Humanitarian work in Palestine - Palden Jenkins

Author | editor | photographer | webmaster | advisor | historian | humanitarian
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Humanitarian work in Palestine

Palestine


My involvement with Palestine began in 1992, became more concrete from 1998, intensified from 2002, fully committed by 2009 and now I can't extricate myself! I've become part of the lives of many people young and old, and what I do out there has grown wider and deeper - less to do with carrying out specific tasks and roles, and more to do with playing a part in projects, events and people's lives, part of the scenery.

My main focus and base is the Hope Flowers School and Center for Education and Community Development in Bethlehem, where I work as an adviser, webmaster and outreach editor. But I do plenty of other things too.

My humanitarian work involves several main activities:

  • Webmaster and English-language outreach editor, to help Palestinian people and organisations state their message well.

  • Strategic ideas, perspectives and solutions for individuals, groups and NGOs.

  • Counsel, emotional and spiritual support for peacemakers, humanitarians and social leaders, to keep them going under difficult circumstances.

  • Photography: giving the wider world a look at real life in the Holy Land, beyond stereotype and prejudice.

  • Blogging for Palestine - my personal blog, telling the story of what happens and what I observe.
  • Networking: connecting people together or helping others do so, and
  • Beavering away in the background: fixing and facilitating things, sometimes financing them, sometimes making a critical difference and sometimes being part of a process or team.


I feel I make a greater contribution to society in Palestine than in my own country, and people are grateful for my presence and input. One thing I've had to learn is that it's not really about what I do, it's about being there for people. One person simply said, "Palden, when you're here, we feel safer".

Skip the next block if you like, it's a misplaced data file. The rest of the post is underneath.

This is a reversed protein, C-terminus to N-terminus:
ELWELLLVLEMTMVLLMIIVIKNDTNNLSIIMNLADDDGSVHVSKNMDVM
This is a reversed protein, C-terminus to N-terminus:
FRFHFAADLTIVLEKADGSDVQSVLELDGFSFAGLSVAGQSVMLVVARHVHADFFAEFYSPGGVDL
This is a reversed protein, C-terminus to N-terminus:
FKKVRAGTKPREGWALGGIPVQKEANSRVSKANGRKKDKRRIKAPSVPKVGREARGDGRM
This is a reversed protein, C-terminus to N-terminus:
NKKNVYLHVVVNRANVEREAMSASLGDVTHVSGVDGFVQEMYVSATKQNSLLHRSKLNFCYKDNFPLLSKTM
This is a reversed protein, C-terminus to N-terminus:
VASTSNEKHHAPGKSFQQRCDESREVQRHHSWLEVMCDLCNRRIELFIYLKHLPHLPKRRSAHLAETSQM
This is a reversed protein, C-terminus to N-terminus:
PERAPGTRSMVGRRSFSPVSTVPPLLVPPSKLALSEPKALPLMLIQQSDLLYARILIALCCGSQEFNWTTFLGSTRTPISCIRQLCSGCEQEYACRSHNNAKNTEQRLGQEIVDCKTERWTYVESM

Bethlehem is almost like a second hometown to me. Except I cannot live there permanently, for visa reasons. Also, since my main contribution is offering clarity, insight and perspective, it's best to remain something of an outsider so that I can best contribute what I'm really good at.

When in Palestine I welcome friends from the West to come stay with me. I don't do tours or mollycoddle people, but if they can get there and manage their own journey, I can brief them beforehand, open doors while they're there and offer free accommodation.

I have written a book called Pictures of Palestine - a humanitarian blogging from Bethlehem (published 2012) and also, while out there, I write an informative and photo-rich blog called Palden in the Middle East.

As a 'social healer', I work only with those who request my input. This is the only way true benefit can arise. I started out working both with Palestinians and Israelis, but over time I gravitated toward the Palestinians. Since Palestinians seek assistance (Israelis generally don't), they're who I work with.

Peace-building is not a quick-fix activity. It's a lifetime's work. Peace doesn't work if it omits justice and fails to improve people's life-possibilities. Unfortunately, thus far, only one side has tended to benefit from the peace process of the last 20 years - Israel. Next, it's the Palestinians' turn.

Events of recent years have forced Palestinians to live for today without making many plans - things can easily be scuppered by conflict, Western meddling and social dissonance. This survival mindset - fire-fighting - is understandable, but it's still necessary to think ahead to the longterm, help build a culture of peace and cooperation and prepare the way for a new time.

This has to happen while also respecting the fact that the Palestinians are still under attack and deprived of the basic justice that would serve as a foundation for real peace.

Some Israelis think I'm anti-Semitic. No, I'm pro-human, dedicated to helping those who suffer most. Israelis aren't the only people who are important in this equation.

Life is not easy for Israelis either. No one will progress unless the people on both sides feel okay. By helping Palestinians, I indirectly help Israelis. But Palestinians are having a harder time.

No one is ever going to win this conflict. Everyone loses except military interests, arms suppliers and those who profit from conflict.

Conflict is hard for everyone. Yet, in my observation, and strangely, Palestinian society is happier than Israeli society. This says something about the illusion of military victory.

Peace in the Middle East will come when the whole of the Middle East returns to its historic united condition, where different ethnic groups find mutually-assured security not through control of territory or of each other but by occupying different niches in a multi-ethnic, multicultural society, appreciating the role that others play in the social tapestry.

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